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When You’re on the Wait List: 18 practical ways to support a struggling teen


Earlier this year Shannon noticed that the mental health of her 14-year-old son was deteriorating. He was no longer interested in catching up with his mates, hated schoolwork and seemed unusually disinterested in life.  One afternoon he “snapped”, and through a flood of tears told his mother he wasn’t sure if life was worth living. The next day she swung into action, making an appointment with their family GP who offered them a referral to a psychiatrist and psychologist. 

Finding a psychologist was hard (three-month wait) but finding a psychiatrist was even harder (five-month wait). Although the GP was beyond amazing, a three to five-month wait for a teenager who can’t see past tomorrow is really difficult to come to terms with. I know this is by no means is this an isolated case, and the demand for mental health support for young people is particularly high at the moment. In many regions wait lists are even longer than in Shannon’s family’s case.

This blog aims to give you a list of ideas to consider while you are waiting. Think of these things like a “hold the forte” safety and wellbeing plan. I hope that having something concrete to focus on may take the edge off feeling directionless. No one likes feeling powerless, and please be reassured that the little things you implement can make the world of difference. They set a solid base for a medical professional to build on. Just like a house, any additional support will be more effective if the foundation is sturdy.  


  1. Lower your expectations and prioritise what is only most important without ANY guilt. It may be necessary to review everyone’s schedules to make time for this season in your lives.
  2. If possible, try and recruit the support of extended family and friends. They may be able to offer rest-bite in the form of sleepovers or outings. One day’s break, every two weeks, can make the world of difference for everyone! But please brief them thoroughly first, so they are able to offer the sensitivity required.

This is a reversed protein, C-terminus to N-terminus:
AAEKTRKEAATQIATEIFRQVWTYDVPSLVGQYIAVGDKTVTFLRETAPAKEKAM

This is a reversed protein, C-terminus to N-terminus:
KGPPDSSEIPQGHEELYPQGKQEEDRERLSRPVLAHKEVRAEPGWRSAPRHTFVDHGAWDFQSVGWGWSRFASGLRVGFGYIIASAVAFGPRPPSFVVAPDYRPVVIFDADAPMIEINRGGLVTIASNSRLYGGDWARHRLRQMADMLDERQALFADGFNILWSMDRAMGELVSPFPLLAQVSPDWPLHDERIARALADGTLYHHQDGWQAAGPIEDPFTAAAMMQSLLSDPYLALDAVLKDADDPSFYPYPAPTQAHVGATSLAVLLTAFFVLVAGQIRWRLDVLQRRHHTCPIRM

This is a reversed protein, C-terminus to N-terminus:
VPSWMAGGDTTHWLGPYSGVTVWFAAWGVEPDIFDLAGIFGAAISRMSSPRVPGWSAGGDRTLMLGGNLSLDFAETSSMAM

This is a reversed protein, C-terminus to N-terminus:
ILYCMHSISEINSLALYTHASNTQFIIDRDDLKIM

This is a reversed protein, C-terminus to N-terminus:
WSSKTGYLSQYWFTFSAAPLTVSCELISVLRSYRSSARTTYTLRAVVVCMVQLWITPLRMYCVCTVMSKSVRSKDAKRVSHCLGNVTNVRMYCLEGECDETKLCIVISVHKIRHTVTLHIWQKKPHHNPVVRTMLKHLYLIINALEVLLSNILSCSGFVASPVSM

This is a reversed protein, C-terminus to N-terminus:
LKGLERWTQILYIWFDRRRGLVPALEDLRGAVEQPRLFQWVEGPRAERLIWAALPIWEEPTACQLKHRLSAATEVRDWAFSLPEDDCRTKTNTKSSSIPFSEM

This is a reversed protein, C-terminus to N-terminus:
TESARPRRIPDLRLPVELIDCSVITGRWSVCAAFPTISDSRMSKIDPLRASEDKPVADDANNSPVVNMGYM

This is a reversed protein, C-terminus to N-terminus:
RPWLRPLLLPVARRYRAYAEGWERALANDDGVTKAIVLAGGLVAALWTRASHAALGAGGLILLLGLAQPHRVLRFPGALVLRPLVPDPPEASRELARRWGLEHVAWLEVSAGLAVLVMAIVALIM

3. Deliberately and regularly plan small things to look forward to – and try to engage your tween or teen in the planning process. This can really help get them through each day, week or school term.
  4. Play is therapy in and of itself. Create space for uninterrupted, agenda-less, non-adult directed time. Fishing, surfing, painting, reading, knitting, or tinkering on cars enables kids to re-connect with their souls. I recall Maggie Dent, a leading parenting educator with four grown boys, saying that she once got a pile of soil delivered to her backyard for her boys to “play” with, which I thought was an out-of-the-box, interesting idea to ignite play. Imagine the things that boys could do with a whole pile of soil.
  5. Routines are powerful, so don’t be tempted to drop them, even if they are met with more resistance. Pre-set mealtimes, bedtimes and wake up routines all take the pressure off young people having to make quality decisions themselves. They also provide an anchor of predictability in their unstable world.
  6. Please monitor online time, knowing they will be more likely to engage in risky behaviour.


  1. When young people are struggling the temptation is to reduce their responsibility. However, it is critical that young people feel needed within our homes. Build a small garden they can look after, adding a pet to your family or giving them a new responsibility can emphasise, “You add value.”
  2. Encourage them to learn a new skill or explore an interest outside of the home. The additional benefit of this is that they may find mentors – lighthouses for their lives. Mentors may be able to say with ease what you may be unable to. Also, recognise that what makes mentors special is that young people choose them because they believe they can add value.